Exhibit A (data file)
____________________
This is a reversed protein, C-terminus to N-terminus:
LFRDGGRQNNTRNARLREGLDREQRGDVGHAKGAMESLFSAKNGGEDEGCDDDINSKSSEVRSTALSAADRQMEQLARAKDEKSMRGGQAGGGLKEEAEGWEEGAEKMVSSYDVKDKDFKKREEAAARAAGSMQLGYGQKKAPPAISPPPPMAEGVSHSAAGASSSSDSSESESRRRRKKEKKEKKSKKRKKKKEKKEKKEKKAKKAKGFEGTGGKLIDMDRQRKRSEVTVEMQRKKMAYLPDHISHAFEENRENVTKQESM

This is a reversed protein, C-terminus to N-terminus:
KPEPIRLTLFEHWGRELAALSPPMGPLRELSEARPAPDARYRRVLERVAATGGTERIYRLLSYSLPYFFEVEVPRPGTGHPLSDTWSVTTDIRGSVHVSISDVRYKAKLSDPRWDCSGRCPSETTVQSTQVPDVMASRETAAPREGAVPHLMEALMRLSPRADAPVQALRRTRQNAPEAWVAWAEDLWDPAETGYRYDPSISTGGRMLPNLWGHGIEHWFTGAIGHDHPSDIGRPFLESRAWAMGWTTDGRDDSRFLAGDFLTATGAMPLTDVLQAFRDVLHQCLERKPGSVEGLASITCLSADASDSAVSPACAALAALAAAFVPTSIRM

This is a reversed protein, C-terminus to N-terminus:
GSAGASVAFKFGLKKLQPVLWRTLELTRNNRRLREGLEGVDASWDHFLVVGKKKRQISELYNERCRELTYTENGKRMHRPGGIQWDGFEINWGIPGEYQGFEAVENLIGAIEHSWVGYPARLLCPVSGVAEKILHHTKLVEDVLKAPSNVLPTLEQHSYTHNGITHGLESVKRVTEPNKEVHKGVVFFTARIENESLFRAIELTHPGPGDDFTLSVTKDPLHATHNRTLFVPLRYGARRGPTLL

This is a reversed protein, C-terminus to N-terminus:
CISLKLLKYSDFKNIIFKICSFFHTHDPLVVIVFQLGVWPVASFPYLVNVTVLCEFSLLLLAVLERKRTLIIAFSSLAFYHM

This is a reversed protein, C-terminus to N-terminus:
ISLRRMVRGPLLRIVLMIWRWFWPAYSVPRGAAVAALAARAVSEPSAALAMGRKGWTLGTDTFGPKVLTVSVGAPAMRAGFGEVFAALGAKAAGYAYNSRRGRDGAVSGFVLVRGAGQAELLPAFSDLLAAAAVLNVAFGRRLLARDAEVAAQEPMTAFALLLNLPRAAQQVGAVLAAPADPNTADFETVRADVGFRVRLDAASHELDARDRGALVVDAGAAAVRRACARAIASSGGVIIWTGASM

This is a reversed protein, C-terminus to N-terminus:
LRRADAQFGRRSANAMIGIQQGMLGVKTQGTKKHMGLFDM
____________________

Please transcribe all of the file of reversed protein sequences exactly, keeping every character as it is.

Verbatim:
This is a reversed protein, C-terminus to N-terminus:
LFRDGGRQNNTRNARLREGLDREQRGDVGHAKGAMESLFSAKNGGEDEGCDDDINSKSSEVRSTALSAADRQMEQLARAKDEKSMRGGQAGGGLKEEAEGWEEGAEKMVSSYDVKDKDFKKREEAAARAAGSMQLGYGQKKAPPAISPPPPMAEGVSHSAAGASSSSDSSESESRRRRKKEKKEKKSKKRKKKKEKKEKKEKKAKKAKGFEGTGGKLIDMDRQRKRSEVTVEMQRKKMAYLPDHISHAFEENRENVTKQESM

This is a reversed protein, C-terminus to N-terminus:
KPEPIRLTLFEHWGRELAALSPPMGPLRELSEARPAPDARYRRVLERVAATGGTERIYRLLSYSLPYFFEVEVPRPGTGHPLSDTWSVTTDIRGSVHVSISDVRYKAKLSDPRWDCSGRCPSETTVQSTQVPDVMASRETAAPREGAVPHLMEALMRLSPRADAPVQALRRTRQNAPEAWVAWAEDLWDPAETGYRYDPSISTGGRMLPNLWGHGIEHWFTGAIGHDHPSDIGRPFLESRAWAMGWTTDGRDDSRFLAGDFLTATGAMPLTDVLQAFRDVLHQCLERKPGSVEGLASITCLSADASDSAVSPACAALAALAAAFVPTSIRM

This is a reversed protein, C-terminus to N-terminus:
GSAGASVAFKFGLKKLQPVLWRTLELTRNNRRLREGLEGVDASWDHFLVVGKKKRQISELYNERCRELTYTENGKRMHRPGGIQWDGFEINWGIPGEYQGFEAVENLIGAIEHSWVGYPARLLCPVSGVAEKILHHTKLVEDVLKAPSNVLPTLEQHSYTHNGITHGLESVKRVTEPNKEVHKGVVFFTARIENESLFRAIELTHPGPGDDFTLSVTKDPLHATHNRTLFVPLRYGARRGPTLL

This is a reversed protein, C-terminus to N-terminus:
CISLKLLKYSDFKNIIFKICSFFHTHDPLVVIVFQLGVWPVASFPYLVNVTVLCEFSLLLLAVLERKRTLIIAFSSLAFYHM

This is a reversed protein, C-terminus to N-terminus:
ISLRRMVRGPLLRIVLMIWRWFWPAYSVPRGAAVAALAARAVSEPSAALAMGRKGWTLGTDTFGPKVLTVSVGAPAMRAGFGEVFAALGAKAAGYAYNSRRGRDGAVSGFVLVRGAGQAELLPAFSDLLAAAAVLNVAFGRRLLARDAEVAAQEPMTAFALLLNLPRAAQQVGAVLAAPADPNTADFETVRADVGFRVRLDAASHELDARDRGALVVDAGAAAVRRACARAIASSGGVIIWTGASM

This is a reversed protein, C-terminus to N-terminus:
LRRADAQFGRRSANAMIGIQQGMLGVKTQGTKKHMGLFDM